Camila Domonoske

Camila Flamiano Domonoske covers breaking news for NPR, primarily writing for the Two-Way blog.

She got her start at NPR with the Arts Desk, where she edited poetry reviews, wrote and produced stories about books and culture, edited four different series of book recommendation essays, and helped conceive and create NPR's first-ever Book Concierge.

With NPR's Digital News team, she edited, produced, and wrote news and feature coverage on everything from the war in Gaza to the world's coldest city. She also curated the NPR home page, ran NPR's social media accounts, and coordinated coverage between the web and the radio. For NPR's Code Switch team, she has written on language, poetry and race.

As a breaking news reporter, Camila has appeared live on-air for Member stations, NPR's national shows, and other radio and TV outlets. She's written for the web about police violence, deportations and immigration court, history and archaeology, global family planning funding, walrus haul-outs, the theology of hell, international approaches to climate change, the shifting symbolism of Pepe the Frog, the mechanics of pooping in space, and cats ... as well as a wide range of other topics.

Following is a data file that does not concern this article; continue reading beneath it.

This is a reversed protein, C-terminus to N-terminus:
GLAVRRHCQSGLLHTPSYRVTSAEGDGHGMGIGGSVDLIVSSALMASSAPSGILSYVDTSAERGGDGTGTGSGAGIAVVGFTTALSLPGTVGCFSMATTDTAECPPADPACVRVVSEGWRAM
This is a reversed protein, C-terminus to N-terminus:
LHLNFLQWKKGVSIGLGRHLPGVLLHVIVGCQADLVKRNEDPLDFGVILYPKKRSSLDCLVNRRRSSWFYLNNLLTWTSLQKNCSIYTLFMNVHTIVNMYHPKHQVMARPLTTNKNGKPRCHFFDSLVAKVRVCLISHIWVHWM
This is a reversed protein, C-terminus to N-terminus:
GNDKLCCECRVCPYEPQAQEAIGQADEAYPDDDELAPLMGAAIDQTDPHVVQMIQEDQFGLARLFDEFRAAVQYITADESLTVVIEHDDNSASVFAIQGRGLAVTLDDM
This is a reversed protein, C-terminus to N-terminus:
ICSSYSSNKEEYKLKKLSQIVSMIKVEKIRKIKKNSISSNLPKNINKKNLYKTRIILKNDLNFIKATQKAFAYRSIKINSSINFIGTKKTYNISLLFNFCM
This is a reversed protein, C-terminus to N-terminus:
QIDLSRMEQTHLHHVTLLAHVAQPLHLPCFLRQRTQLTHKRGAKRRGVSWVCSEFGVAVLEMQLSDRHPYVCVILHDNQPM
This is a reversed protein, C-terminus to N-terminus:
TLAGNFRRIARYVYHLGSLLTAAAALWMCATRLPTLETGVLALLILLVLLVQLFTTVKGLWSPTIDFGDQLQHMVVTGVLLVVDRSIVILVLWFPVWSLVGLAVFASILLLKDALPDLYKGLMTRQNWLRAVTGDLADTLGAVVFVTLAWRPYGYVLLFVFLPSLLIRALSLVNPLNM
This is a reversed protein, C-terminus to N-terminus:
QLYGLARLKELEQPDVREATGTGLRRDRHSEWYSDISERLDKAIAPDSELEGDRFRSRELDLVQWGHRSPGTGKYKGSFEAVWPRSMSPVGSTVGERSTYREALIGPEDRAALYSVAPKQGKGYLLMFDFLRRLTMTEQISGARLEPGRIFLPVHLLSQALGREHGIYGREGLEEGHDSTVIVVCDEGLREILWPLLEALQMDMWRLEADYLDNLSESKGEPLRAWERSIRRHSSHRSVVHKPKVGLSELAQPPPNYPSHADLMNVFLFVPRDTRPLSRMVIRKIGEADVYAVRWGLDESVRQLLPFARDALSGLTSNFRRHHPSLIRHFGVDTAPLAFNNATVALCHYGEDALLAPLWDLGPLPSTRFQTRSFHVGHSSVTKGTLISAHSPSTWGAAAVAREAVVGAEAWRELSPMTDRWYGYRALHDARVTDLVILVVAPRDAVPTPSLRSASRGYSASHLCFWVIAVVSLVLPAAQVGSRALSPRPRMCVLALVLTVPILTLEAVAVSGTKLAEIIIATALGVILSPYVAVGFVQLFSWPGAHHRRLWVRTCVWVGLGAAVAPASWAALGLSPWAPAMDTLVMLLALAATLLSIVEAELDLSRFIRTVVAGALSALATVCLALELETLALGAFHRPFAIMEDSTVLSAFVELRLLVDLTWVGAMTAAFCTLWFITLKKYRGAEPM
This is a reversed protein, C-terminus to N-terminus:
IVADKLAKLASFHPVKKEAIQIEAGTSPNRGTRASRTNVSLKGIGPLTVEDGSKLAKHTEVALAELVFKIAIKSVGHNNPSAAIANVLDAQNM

She's a regular host of NPR's daily update on Facebook Live, "Newstime." She also co-created NPR's live headline contest, "Head to Head," with Colin Dwyer.

Every now and again, she still slips some poetry into the news.

Camila graduated from Davidson College in North Carolina.

On Friday, coordinated terrorist attacks struck the French capital, killing more than 120 people.

Deadly attacks hit multiple sites simultaneously. There were explosions outside a massive stadium. Scores of people were held hostage inside a concert venue. Diners at several cafes and restaurants faced volleys of gunfire.

The incident has prompted anger, grief and an outpouring of sympathy from around the world.

Coordinated terror attacks in Paris on Friday took the lives of more than 120 people and left hundreds wounded. The self-proclaimed Islamic State has claimed responsibility for the killings, and French president Francois Hollande has called the attack "an act of war."

In the wake of the attack, Paris was locked down, and France declared a state of emergency.

The Kansas City Royals have earned their first World Series title in 30 years, staging a dramatic Game 5 comeback to beat the New York Mets 7-2.

They took home the series four games to one.

The final game featured a stunning extra-innings turnaround. It started as a pitchers' duel: the Mets' Matt Harvey against Kansas City's Edinson Volquez.

Beating the Mets 5-3, the Kansas City Royals came from behind in the eighth inning, placing themselves one win closer to a World Series title. A Royals rally and a fatal error by second baseman Daniel Murphy leaves Kansas City one game away from their first championship title in 30 years.

You probably won't be one of the few souls to meet Pope Francis on his visit to the U.S. next week. But hey, it could happen, and if it does, don't you want to be ready?

Here's a primer on what you need to know so, at the very least, you'll be well-prepared for small talk about him, if not to him.


The pope is never introduced. He literally is a man who needs no introduction. (You, of course, ought to be introduced by somebody.)